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Mon, March 13, 2017, noon:
Rachel Best

Reynolds Farley photo

Racial Differences in the Search for Housing: Do Whites and Blacks Use the Same Techniques to Find Housing?

Publication Abstract

Farley, Reynolds. 1996. "Racial Differences in the Search for Housing: Do Whites and Blacks Use the Same Techniques to Find Housing?" Housing Policy Debate, 7(2): 367-385.

Studies report that real estate brokers often provide less information to black clients than to whites and steer them to different neighborhoods. However, few studies have investigated racial differences in housing search procedures. If blacks believe they will receive less useful information from brokers, they may avoid them.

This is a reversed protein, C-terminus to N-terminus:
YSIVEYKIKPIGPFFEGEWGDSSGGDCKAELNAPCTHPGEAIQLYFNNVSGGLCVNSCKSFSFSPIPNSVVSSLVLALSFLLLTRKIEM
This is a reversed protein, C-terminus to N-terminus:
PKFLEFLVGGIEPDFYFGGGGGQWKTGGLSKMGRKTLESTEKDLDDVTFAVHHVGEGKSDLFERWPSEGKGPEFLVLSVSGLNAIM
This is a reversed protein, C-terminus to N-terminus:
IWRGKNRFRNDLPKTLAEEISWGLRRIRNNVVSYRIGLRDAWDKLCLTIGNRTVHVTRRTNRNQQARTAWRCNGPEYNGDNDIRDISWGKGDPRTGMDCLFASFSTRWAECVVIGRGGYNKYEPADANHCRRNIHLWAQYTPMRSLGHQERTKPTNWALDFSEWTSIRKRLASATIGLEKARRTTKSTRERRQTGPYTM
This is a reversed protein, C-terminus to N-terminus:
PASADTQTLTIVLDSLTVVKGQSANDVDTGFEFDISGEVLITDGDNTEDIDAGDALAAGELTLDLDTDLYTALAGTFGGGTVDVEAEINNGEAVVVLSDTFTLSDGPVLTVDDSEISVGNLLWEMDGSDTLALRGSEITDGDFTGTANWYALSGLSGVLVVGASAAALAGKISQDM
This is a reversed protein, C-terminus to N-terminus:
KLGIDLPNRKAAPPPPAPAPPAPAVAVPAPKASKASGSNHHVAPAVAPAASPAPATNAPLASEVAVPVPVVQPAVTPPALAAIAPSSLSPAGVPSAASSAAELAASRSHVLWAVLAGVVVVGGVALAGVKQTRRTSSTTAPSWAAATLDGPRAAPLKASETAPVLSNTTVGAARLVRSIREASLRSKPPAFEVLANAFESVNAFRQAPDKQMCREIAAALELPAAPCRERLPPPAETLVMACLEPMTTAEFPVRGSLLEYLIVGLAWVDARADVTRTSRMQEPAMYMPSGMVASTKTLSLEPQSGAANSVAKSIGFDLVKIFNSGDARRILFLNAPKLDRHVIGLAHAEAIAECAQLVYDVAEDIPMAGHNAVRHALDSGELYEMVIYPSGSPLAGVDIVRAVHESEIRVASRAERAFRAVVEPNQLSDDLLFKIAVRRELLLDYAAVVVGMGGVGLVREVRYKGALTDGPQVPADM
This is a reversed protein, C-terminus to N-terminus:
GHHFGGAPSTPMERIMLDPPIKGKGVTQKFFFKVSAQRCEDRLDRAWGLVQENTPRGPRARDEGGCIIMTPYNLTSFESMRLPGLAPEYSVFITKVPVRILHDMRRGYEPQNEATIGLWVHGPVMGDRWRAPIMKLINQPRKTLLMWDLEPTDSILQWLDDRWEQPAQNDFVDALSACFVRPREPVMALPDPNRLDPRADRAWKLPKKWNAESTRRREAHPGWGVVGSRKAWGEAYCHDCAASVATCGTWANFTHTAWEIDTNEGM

Analyzing 1992 data from Detroit, this study finds that blacks were significantly less likely than whites to consult brokers. Blacks tended to rely more on methods such as talking with friends, checking newspaper ads, or driving through neighborhoods. Blacks were also more likely to believe that they missed housing opportunities because brokers discriminate. Differences in the socioeconomic characteristics of subjects could account for some differences, but further research is required to isolate their causes. Eradicating discrimination by brokers will broaden housing opportunities only for blacks who use brokers. Policy actions that address the perception of discrimination by brokers may be a more powerful tool.

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